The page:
MILAN (Reuters) - Italian prosecutors are investigating French tycoon Vincent Bollore for alleged market manipulation when the company he chairs, Vivendi (VIV.PA), bought a stake in Italian broadcaster Mediaset (MS.MI), a source said on Friday.
The probe will dampen speculation that the Berlusconis and Bollore are about to end a dispute that began last July when Vivendi abandoned a deal to buy Mediaset’s pay-TV unit.
Hopes of an end to the hostility were raised when Vivendi CEO Arnaud de Puyfontaine, also being investigated according to the source, said on Thursday his company was still open to building a “strong business relationship” with Mediaset.
Vivendi confirmed some of its executives were being investigated, but did not name them.
In Italy, investigations do not imply guilt and do not necessarily mean charges will be laid.
At 1450 GMT Mediaset shares were down 2.4 percent while Vivendi shares were 4 percent lower after it reported a sharp fall in profits late on Thursday.
Mediaset has accused Vivendi of never intending to honour the deal to buy its pay-TV unit and tearing it up with the aim of driving down Mediaset’s share price to raid its stock.
Vivendi questioned the pay-TV unit’s profit forecasts when it ditched the deal and later bought up Mediaset shares, acquiring a stake of just under 30 percent and becoming its second biggest investor after former prime minister Silvio Berlusconi’s family.
It has denied Mediaset’s claims.
“The registration of Vivendi executives by the Milan public prosecutor is the result of an unfounded and abusive lawsuit filed by the Berlusconis,” Vivendi said in a statement.
A source familiar with the prosecutor’s investigation said Bollore, Vivendi’s biggest shareholder with a 20.7 percent stake, and de Puyfontaine, were being investigated under a 1998 law banning the dissemination of false news that can affect share prices.
Market manipulation carries a jail sentence of up to six years and a fine of up to 5 million euros (£4 million) which can be increased under certain circumstances.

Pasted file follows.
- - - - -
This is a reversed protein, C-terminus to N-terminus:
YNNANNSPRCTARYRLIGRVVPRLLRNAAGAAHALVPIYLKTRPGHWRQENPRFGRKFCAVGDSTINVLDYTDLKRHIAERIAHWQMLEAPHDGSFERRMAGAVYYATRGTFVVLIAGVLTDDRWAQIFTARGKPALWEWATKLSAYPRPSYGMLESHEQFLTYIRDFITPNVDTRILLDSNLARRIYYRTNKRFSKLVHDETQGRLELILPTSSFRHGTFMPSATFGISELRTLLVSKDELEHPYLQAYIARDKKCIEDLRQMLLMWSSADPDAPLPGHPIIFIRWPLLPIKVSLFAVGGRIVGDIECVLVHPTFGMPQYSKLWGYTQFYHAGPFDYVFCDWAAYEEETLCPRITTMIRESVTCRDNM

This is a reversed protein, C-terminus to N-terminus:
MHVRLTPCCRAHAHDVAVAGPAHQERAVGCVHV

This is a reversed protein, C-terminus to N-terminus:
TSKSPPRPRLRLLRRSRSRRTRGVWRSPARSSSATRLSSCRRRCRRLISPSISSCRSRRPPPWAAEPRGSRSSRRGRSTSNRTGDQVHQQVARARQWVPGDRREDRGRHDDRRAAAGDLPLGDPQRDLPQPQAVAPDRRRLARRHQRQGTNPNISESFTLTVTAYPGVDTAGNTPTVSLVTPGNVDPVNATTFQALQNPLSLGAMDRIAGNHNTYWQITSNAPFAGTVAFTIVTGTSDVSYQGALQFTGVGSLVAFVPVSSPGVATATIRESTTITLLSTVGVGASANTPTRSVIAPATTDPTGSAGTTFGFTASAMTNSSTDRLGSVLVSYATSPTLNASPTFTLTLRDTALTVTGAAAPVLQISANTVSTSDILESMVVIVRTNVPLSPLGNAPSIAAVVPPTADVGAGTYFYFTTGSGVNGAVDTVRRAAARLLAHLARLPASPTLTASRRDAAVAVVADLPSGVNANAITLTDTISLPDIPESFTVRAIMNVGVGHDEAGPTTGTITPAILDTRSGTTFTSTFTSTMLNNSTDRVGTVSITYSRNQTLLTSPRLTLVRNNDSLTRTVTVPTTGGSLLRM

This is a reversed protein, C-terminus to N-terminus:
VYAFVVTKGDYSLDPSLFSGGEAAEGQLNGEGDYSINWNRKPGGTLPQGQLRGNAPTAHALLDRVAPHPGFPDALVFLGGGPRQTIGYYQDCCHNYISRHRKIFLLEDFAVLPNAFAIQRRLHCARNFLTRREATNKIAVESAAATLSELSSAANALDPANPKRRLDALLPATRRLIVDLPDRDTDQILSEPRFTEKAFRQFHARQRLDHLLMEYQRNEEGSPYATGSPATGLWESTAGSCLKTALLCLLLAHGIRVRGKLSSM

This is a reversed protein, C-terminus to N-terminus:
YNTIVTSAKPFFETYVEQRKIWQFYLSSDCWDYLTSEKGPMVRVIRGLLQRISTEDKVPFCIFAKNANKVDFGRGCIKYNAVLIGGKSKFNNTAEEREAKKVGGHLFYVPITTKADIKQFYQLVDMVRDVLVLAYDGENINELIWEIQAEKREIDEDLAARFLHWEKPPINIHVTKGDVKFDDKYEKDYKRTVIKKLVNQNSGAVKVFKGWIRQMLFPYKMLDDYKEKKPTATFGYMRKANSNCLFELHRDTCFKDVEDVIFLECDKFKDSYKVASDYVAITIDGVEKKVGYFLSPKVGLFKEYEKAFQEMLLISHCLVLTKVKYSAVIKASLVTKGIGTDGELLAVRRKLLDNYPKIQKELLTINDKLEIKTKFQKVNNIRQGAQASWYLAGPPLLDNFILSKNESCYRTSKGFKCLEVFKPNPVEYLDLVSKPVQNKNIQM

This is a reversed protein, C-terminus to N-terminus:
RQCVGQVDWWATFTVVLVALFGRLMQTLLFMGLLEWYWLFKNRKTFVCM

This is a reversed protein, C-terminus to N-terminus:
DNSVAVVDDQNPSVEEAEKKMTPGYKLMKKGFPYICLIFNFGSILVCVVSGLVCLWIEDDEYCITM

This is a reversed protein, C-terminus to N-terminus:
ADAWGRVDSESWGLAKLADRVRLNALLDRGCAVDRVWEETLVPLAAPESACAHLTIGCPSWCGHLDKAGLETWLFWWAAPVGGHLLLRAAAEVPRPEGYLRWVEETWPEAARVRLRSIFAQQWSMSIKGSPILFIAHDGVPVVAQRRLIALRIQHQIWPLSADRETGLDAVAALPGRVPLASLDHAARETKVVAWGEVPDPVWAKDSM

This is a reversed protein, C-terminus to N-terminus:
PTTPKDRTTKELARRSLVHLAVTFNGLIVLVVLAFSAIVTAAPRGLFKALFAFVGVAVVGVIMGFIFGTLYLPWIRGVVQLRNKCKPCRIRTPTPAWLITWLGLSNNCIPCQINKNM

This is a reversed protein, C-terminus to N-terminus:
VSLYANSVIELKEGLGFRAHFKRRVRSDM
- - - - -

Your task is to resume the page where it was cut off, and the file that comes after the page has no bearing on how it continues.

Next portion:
Fininvest has also filed complaints against Vivendi with Italy’s market and competition watchdogs.
Vivendi’s aggressive stake building has riled the Italian government, which is concerned that Bollore could end up with too much influence in corporate Italy.
The tycoon, acting through Vivendi and other firms, is already the biggest shareholder in Telecom Italia (TLIT.MI) and has a major stake in investment bank Mediobanca (MDBI.MI), which in turn controls Italy’s biggest insurer, Generali (GASI.MI).
Rome is drafting new corporate transparency rules to force buyers who build up significant minority stakes in Italian firms to disclose what their ultimate intentions are.
Industry minister Carlo Calenda said the rule would apply to any bids to buy 5 percent or more of a listed company and would be based on similar rules in France and the U.S.
Vivendi has denied it plans to take over Mediaset. Under Italian law, it would be required to launch a mandatory takeover offer if it were to reach a 30 percent shareholding.
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Additional reporting by Dominique Vidalon and Mathieu Rosemain in Paris; Writing by Stephen Jewkes; Editing by Giselda Vagnoni and Elaine Hardcastle